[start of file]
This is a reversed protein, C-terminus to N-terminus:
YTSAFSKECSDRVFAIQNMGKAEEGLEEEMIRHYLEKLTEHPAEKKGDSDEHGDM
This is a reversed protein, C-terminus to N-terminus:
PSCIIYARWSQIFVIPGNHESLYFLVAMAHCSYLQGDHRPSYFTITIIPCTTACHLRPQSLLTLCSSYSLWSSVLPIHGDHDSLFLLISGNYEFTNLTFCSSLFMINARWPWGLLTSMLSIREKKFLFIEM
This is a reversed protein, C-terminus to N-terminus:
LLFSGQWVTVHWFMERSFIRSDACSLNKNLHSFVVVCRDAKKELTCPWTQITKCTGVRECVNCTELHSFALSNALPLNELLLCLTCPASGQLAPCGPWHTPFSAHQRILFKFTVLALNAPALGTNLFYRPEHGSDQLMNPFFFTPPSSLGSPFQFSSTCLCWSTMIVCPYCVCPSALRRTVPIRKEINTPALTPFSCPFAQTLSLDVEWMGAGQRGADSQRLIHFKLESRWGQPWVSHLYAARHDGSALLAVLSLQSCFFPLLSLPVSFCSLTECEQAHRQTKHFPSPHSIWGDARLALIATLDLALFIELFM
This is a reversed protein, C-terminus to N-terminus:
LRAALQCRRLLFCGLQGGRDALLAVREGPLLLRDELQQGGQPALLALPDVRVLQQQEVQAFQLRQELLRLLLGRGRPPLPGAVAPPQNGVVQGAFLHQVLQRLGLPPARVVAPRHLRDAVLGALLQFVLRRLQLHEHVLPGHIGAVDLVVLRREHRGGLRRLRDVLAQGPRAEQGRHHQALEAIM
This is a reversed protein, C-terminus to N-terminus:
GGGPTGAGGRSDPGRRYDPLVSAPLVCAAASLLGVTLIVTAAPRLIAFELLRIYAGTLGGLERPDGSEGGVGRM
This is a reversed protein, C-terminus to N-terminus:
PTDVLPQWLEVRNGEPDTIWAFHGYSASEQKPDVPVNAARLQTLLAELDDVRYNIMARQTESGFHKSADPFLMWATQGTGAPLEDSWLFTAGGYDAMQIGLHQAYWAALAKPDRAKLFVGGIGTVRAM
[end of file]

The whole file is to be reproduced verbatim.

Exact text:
This is a reversed protein, C-terminus to N-terminus:
YTSAFSKECSDRVFAIQNMGKAEEGLEEEMIRHYLEKLTEHPAEKKGDSDEHGDM
This is a reversed protein, C-terminus to N-terminus:
PSCIIYARWSQIFVIPGNHESLYFLVAMAHCSYLQGDHRPSYFTITIIPCTTACHLRPQSLLTLCSSYSLWSSVLPIHGDHDSLFLLISGNYEFTNLTFCSSLFMINARWPWGLLTSMLSIREKKFLFIEM
This is a reversed protein, C-terminus to N-terminus:
LLFSGQWVTVHWFMERSFIRSDACSLNKNLHSFVVVCRDAKKELTCPWTQITKCTGVRECVNCTELHSFALSNALPLNELLLCLTCPASGQLAPCGPWHTPFSAHQRILFKFTVLALNAPALGTNLFYRPEHGSDQLMNPFFFTPPSSLGSPFQFSSTCLCWSTMIVCPYCVCPSALRRTVPIRKEINTPALTPFSCPFAQTLSLDVEWMGAGQRGADSQRLIHFKLESRWGQPWVSHLYAARHDGSALLAVLSLQSCFFPLLSLPVSFCSLTECEQAHRQTKHFPSPHSIWGDARLALIATLDLALFIELFM
This is a reversed protein, C-terminus to N-terminus:
LRAALQCRRLLFCGLQGGRDALLAVREGPLLLRDELQQGGQPALLALPDVRVLQQQEVQAFQLRQELLRLLLGRGRPPLPGAVAPPQNGVVQGAFLHQVLQRLGLPPARVVAPRHLRDAVLGALLQFVLRRLQLHEHVLPGHIGAVDLVVLRREHRGGLRRLRDVLAQGPRAEQGRHHQALEAIM
This is a reversed protein, C-terminus to N-terminus:
GGGPTGAGGRSDPGRRYDPLVSAPLVCAAASLLGVTLIVTAAPRLIAFELLRIYAGTLGGLERPDGSEGGVGRM
This is a reversed protein, C-terminus to N-terminus:
PTDVLPQWLEVRNGEPDTIWAFHGYSASEQKPDVPVNAARLQTLLAELDDVRYNIMARQTESGFHKSADPFLMWATQGTGAPLEDSWLFTAGGYDAMQIGLHQAYWAALAKPDRAKLFVGGIGTVRAM